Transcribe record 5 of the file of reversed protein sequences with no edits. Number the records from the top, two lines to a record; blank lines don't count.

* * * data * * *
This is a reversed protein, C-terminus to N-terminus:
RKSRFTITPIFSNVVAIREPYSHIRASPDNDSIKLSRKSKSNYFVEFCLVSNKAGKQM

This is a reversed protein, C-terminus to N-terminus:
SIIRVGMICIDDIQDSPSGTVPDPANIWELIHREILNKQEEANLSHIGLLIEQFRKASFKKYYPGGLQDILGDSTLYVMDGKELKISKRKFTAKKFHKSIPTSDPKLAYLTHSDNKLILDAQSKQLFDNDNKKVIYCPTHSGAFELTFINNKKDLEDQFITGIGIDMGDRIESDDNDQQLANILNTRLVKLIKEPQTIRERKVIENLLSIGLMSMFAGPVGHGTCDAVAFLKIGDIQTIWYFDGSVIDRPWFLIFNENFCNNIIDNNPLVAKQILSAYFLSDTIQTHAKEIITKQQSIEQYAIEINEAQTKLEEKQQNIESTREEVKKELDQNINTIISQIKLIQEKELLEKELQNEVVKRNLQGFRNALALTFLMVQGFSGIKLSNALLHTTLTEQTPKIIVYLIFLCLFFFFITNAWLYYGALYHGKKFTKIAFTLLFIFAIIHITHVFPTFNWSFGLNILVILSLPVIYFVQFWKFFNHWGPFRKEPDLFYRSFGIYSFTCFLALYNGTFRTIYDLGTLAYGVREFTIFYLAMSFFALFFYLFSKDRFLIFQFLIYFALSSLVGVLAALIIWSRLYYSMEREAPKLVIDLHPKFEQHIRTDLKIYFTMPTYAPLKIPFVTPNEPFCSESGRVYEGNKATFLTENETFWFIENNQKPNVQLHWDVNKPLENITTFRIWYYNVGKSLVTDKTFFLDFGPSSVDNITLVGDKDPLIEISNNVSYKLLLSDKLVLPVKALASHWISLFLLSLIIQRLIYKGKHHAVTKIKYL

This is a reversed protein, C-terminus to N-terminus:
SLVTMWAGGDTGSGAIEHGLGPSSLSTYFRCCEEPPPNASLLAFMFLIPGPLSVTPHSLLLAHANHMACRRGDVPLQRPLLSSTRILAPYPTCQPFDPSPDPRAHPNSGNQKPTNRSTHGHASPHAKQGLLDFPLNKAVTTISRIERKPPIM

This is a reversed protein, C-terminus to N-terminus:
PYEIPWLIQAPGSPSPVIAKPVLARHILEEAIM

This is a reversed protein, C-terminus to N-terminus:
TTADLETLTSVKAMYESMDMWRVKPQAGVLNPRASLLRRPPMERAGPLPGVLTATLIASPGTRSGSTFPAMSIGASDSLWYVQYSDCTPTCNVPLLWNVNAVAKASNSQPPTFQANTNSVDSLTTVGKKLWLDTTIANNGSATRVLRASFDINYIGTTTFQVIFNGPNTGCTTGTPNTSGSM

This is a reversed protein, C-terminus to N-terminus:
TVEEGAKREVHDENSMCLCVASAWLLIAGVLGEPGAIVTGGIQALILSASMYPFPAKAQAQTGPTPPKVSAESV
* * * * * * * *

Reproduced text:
This is a reversed protein, C-terminus to N-terminus:
TTADLETLTSVKAMYESMDMWRVKPQAGVLNPRASLLRRPPMERAGPLPGVLTATLIASPGTRSGSTFPAMSIGASDSLWYVQYSDCTPTCNVPLLWNVNAVAKASNSQPPTFQANTNSVDSLTTVGKKLWLDTTIANNGSATRVLRASFDINYIGTTTFQVIFNGPNTGCTTGTPNTSGSM